I cringe when I hear legal marketers discuss social media as a means for distributing content.
It’s as if they didn’t get to the first word in social media – “social,” meaning getting to know and enjoying other people.
Here’s five reasons why social media is a heck of a lot more important to you, as a lawyer, than using it to distribute content.
First, social media is a how we, as a society, interact today. We communicate and get to know each other online. If you’re not using social media, how can you credibly engage and connect with people?
Look at the numbers. 79% of online Americans use Facebook, 32% use Instagram, 29% use LinkedIn and 24% use Twitter.
Americans are living on social media. 76% of Facebook users visit the site at least once a day and over half of Facebook’s users visit several times a day.
Second, social media represents an opportunity to learn.
Coach Lou Holtz used to say the only thing that will change you from person you are today and the person you’ll be five years from now are the books you read and the people you meet. Social media delivers this in spades, though in short firm media, versus books.
By using Feedly as your news aggregator you may monitor sources (blogs, newspapers, trade periodicals) and subjects (terms of art, cases, companies). Not only will you, as a lawyer, stay abreast of developments in your field, you’ll build a network to kill for by connecting with the knowledgeable people whose items from Feedly you share on social media.
Third, social media provides you with the opportunity to build a name for yourself. While some lawyers are chasing attention through SEO, Adwords and distribution services, you’ll be building a name. A name that lasts a lifetime.
By focusing on a niche area of the law or locale, effective social media use enables you to establish yourself as a “go to” lawyer.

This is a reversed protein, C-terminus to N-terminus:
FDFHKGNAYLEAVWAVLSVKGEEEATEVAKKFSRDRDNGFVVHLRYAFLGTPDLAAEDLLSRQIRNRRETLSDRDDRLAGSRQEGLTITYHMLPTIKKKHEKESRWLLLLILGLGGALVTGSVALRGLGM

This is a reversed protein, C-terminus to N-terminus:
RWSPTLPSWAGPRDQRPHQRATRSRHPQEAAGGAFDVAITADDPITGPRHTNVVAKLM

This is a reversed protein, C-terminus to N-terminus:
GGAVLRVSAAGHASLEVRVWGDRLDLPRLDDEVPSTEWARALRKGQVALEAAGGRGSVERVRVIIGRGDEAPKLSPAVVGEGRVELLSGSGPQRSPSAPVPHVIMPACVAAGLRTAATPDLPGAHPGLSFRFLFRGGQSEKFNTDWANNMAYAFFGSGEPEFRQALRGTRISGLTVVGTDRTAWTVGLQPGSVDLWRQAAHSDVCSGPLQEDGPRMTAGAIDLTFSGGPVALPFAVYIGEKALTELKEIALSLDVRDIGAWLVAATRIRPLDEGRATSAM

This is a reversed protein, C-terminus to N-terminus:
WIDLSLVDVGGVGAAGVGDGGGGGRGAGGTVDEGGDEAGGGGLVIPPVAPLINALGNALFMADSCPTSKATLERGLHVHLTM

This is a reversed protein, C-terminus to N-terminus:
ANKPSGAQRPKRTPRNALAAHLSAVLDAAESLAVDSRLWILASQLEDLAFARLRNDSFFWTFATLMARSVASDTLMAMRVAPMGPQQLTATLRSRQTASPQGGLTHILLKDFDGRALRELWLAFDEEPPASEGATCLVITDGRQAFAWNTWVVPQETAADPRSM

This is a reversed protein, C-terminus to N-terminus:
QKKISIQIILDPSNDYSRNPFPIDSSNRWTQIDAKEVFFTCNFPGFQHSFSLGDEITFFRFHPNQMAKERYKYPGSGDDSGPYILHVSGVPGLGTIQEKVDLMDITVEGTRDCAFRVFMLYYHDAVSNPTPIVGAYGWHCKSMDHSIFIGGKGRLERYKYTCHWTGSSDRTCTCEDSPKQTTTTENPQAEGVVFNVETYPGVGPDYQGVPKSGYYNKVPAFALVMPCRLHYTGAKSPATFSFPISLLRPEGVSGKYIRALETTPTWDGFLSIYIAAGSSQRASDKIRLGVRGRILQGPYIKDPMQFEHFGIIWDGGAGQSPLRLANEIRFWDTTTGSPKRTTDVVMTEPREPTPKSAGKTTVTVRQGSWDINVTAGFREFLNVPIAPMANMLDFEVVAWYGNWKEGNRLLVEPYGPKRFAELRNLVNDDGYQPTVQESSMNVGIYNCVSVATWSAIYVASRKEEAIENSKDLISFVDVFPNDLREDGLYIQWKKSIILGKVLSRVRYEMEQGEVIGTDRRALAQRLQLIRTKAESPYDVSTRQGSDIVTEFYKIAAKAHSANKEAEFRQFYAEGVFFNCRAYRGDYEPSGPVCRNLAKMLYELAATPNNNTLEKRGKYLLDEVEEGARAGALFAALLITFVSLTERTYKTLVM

Fourth, social media enables you to build and grow relationships far faster than you can offline. Along with a name, relationships are how good lawyers grow their book of business.
By sharing other’s content on Twitter you not only build a name in a niche, you build relationships with the people who favor what you’re sharing.
When blogging, reference what influencers are discussing. You’ll build influence with them, and soon see them referencing what you’re blogging. In time you’ll be connecting and meeting with these influencers.
Share your blog posts on LinkedIn not just as a means of distribution, but as a way of getting to know the people you’d like to meet – you’ll find them liking and commenting on your posts.
By friending on Facebook people who can add value to your life (business associates, referral sources, association leaders, reporters, executives) you’ll be surprised how you get to know others you’d have never known otherwise. People who are more apt to respond to a message from you on Facebook messenger than an email.
Look at content as the currency of networking — of building relationshiops. Who you meet and the relationships you build are much more important than the “content” itself.
Fifth, social media is the great equalizer. Never before, could you, as an individual lawyer on your own, build a name and relationships as fast as you can with social media.
Large law firms offer their lawyers the power of sophisticated marketing and public relations. Today, a lawyer effectively using social media can achieve more than lawyers in multi-billion dollar law firms.
Sure, people consume news and information on social media. For many Americans, social media has supplanted the newspaper and television as their leading source of news.
But don’t miss the more important things social media provides you as a lawyer – much more important things than distributing content.